Missouri bill would limit fines in ‘quiet’ construction zones

| 12/22/2009

If a Missouri state lawmaker gets his way, law enforcement wouldn’t be able to sting motorists as badly while they cruise through quiet construction zones.

Rep. Joe Smith, R-St. Charles, has prefiled a bill for consideration during the upcoming regular session that would prohibit police from handing out pricey speeding tickets in construction zones when workers aren’t on the job.

Existing Missouri law authorizes speeding fines in construction zones to be as much as triple the regular amount.

Smith said local police in certain instances are abusing their authority in issuing the expensive citations at times when it is obvious no construction work is taking place.

“All these small cities and towns are going on major highways. They have cops setting up at 3 o’clock in the morning when people are going the set speed limit,” Smith told Land Line. “They’re giving tickets for speeding through a construction zone, which sometimes is a triple fine.”

The reason that police in a lot of small towns and cities do it is very obvious, Smith said. They also make no effort to hide it.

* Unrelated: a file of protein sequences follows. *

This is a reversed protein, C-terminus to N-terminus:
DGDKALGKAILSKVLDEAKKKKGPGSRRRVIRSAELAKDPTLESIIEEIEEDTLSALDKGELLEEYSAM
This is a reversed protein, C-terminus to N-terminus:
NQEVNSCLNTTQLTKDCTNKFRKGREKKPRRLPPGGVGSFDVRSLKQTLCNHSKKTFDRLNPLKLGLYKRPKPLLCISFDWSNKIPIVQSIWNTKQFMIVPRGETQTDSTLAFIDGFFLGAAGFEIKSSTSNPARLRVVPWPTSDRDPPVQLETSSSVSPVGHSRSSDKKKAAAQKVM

“The reason they’re doing this, and they actually said this, is we need to generate revenue,” he said.

Smith said he isn’t against efforts to protect construction workers. He simply doesn’t want law enforcement taking advantage of their authority.

“If there’s only one construction person out there, we need to make sure that individual is safe. But when nobody is around, there’s no reason the person driving can’t go the set speed limit.”

Smith’s bill – HB1223 – can be considered during the session that begins Jan. 6.

To view other legislative activities of interest for Missouri, click here.

– By Keith Goble, state legislative editor

Editor’s Note: Please share your thoughts with us about the legislation included in this story. Comments may be sent to statelegislativedesk@ooida.com.